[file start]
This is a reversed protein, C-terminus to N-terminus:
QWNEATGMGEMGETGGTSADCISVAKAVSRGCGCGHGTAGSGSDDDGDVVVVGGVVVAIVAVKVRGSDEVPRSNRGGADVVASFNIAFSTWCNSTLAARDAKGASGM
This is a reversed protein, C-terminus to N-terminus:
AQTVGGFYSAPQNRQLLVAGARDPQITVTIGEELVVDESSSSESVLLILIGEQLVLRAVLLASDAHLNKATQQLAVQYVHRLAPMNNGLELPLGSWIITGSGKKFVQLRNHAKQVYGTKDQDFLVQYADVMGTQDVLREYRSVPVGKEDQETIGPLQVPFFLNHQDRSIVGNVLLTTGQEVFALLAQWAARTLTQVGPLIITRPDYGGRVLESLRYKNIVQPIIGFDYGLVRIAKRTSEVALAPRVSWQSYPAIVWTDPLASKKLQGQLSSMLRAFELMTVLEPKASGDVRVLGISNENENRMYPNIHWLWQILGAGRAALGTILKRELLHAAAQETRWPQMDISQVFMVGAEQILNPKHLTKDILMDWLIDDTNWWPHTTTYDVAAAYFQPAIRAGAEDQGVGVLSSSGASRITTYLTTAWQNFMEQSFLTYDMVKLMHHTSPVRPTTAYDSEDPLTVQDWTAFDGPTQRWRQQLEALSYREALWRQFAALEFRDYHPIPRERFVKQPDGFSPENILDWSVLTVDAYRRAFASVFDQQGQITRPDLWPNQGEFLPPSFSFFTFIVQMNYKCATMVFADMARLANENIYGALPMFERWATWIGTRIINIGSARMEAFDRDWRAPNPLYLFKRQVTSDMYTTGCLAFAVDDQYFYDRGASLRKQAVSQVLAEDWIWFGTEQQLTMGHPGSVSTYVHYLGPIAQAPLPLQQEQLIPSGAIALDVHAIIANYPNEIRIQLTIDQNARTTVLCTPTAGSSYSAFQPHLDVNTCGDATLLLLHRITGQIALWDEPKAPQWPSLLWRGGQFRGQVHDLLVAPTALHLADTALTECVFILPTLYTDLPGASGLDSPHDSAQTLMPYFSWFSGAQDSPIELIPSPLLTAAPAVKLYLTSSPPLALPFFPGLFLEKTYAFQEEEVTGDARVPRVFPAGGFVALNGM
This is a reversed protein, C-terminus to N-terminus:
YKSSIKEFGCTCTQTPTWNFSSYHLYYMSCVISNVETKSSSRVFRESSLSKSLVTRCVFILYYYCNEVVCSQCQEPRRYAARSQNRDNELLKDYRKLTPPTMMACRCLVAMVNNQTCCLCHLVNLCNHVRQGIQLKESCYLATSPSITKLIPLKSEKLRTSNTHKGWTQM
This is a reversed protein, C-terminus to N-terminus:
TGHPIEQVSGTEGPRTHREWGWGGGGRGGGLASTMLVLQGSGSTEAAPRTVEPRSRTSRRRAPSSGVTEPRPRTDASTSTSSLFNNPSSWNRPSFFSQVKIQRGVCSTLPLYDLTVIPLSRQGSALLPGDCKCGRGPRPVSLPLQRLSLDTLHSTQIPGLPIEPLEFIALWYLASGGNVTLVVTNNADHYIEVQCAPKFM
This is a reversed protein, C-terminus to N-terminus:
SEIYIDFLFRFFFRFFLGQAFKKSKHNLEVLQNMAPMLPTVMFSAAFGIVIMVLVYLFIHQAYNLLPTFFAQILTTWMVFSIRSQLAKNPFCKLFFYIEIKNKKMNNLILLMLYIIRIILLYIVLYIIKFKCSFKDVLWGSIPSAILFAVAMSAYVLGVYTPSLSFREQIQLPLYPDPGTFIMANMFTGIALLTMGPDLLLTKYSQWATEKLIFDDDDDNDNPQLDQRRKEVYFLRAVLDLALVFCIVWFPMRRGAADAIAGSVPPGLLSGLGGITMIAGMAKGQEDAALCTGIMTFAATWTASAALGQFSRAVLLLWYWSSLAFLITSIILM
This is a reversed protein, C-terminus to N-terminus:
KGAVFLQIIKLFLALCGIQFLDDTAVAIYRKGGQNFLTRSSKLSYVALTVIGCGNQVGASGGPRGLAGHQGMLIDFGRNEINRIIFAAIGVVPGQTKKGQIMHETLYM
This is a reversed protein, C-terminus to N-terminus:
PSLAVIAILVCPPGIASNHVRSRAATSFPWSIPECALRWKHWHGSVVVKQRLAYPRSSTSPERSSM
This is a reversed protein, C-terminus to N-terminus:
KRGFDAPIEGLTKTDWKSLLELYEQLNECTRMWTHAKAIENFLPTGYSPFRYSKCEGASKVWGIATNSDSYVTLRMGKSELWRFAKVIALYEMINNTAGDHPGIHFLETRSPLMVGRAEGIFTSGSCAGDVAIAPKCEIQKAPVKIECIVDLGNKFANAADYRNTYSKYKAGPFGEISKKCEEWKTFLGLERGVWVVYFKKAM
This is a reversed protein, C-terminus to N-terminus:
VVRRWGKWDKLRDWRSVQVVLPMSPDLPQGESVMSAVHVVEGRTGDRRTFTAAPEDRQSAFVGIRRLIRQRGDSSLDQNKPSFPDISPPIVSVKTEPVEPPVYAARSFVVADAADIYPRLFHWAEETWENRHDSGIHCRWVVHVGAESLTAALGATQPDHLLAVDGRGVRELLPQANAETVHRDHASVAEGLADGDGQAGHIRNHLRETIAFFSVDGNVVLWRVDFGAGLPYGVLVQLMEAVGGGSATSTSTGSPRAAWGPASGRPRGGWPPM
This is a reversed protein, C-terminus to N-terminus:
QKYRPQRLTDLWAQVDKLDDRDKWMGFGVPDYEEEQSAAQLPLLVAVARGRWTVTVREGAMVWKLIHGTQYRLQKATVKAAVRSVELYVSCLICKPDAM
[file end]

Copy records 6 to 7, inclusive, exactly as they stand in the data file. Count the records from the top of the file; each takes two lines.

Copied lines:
This is a reversed protein, C-terminus to N-terminus:
KGAVFLQIIKLFLALCGIQFLDDTAVAIYRKGGQNFLTRSSKLSYVALTVIGCGNQVGASGGPRGLAGHQGMLIDFGRNEINRIIFAAIGVVPGQTKKGQIMHETLYM
This is a reversed protein, C-terminus to N-terminus:
PSLAVIAILVCPPGIASNHVRSRAATSFPWSIPECALRWKHWHGSVVVKQRLAYPRSSTSPERSSM